The Town Hall is increasing the pressure on the municipality’s illegal dwellings, thanks to a decree issued by the regional government, the Junta de Andalucía.
Gone is the hope that the Junta was going pardon the masses of illegal cortijos and other constructions in the vega and surrounding hillsides – the opposite is now on the cards. Building a cortijo and then, at worse, expecting a fine is now a thing of the past because from February, when the decree was issued, building where you shouldn’t is a criminal offence. But before you panic, if the illegal structure already existed before the decree came into being, you won’t be facing criminal charges, however the stipulations laid down by the decree to legalise the said buildings are many and difficult to comply with.
At present, the situation stands that although illegal buildings cannot be legalised, you can continue to use them as long as certain conditions are met, and one of them is that anything that flows out of your house does not damage the environment, so forget, seep-away septic tanks. You cannot just continue to ignore the situation, either, because you must report your situation to the Town Hall, says the Chief-Engineer of the Urban Development Service, Juan Fernando Pérez. If you don’t, things will get tougher, thanks to the decree, which has given greater freedom to act to the municipal authorities.
But it’s not just that the town halls have the power to act, but also that they have the obligation to act – no more looking the other way. So, it boils down to: if you build something now, you could end up in prison; if your property was built any time up to last year, you either come forward and comply, or if you don’t, you will lose the lot, more sooner than later.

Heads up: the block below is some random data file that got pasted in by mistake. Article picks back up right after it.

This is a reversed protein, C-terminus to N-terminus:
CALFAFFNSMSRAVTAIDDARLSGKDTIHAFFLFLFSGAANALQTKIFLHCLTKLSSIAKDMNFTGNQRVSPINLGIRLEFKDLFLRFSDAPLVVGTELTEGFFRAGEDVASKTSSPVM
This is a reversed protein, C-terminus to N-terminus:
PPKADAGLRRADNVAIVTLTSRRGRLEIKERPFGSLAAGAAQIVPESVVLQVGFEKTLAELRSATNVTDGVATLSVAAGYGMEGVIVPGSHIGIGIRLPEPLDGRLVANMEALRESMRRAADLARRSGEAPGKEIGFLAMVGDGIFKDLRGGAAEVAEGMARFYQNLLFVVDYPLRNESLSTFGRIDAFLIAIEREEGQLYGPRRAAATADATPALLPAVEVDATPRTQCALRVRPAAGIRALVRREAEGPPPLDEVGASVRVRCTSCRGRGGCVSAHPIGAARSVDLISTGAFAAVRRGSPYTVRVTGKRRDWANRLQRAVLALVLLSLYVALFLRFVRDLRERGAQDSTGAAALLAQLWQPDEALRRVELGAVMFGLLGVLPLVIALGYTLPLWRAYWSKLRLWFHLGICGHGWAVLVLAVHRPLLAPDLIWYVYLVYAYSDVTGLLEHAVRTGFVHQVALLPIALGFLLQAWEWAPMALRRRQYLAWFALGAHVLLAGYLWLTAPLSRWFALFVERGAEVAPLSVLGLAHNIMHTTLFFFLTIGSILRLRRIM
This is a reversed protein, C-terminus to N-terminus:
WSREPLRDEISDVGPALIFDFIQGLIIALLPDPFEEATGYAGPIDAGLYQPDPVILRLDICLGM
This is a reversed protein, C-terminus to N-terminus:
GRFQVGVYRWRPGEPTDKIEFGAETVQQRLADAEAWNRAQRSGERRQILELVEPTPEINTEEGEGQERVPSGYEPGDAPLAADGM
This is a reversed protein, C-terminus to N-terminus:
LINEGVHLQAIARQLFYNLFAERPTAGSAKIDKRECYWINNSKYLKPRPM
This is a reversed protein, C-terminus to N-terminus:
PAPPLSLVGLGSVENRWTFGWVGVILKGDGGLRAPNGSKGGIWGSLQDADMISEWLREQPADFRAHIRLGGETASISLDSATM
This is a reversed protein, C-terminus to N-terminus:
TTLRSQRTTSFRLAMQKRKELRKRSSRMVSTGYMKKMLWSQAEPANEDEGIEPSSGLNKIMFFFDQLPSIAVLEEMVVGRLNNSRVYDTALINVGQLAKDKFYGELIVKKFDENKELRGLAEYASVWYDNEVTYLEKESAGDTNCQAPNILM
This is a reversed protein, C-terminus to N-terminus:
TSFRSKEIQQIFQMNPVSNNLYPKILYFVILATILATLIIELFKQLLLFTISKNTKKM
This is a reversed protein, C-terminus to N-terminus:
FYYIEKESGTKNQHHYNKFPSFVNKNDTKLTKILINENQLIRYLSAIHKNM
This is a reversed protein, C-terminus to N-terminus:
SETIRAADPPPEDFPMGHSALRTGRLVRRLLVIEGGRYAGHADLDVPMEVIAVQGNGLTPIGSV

At present the Town Hall is busy compiling a catalogue of illegal constructions. Once that is finished, a voluntary period will be opened to come forward, but once that concludes, the Town Hall will get tough. And believe it or not, just because you have deeds, it doesn’t mean you’re off the hook if it is built where it shouldn’t have been.
But the decree has also come down hard on utility companies, that have supplied water and electricty to illegal constructions – that’s over, too.
So, if you are the owner of any one of those more than 4,000 illegal constructions, you had better get advice from a professional on how to go about getting it sorted out. Demolition is a reality as some illegal structures have already been torn down.
The bottom line is that the Town Hall is desperate for money, and if just half of the existing amount of illegal dwellings are legalised, this will bring money in, not just in legalising the dwelling, but in the concept of IBI tax.
(News: Motril, Costa Tropical, Granada, Andalucia)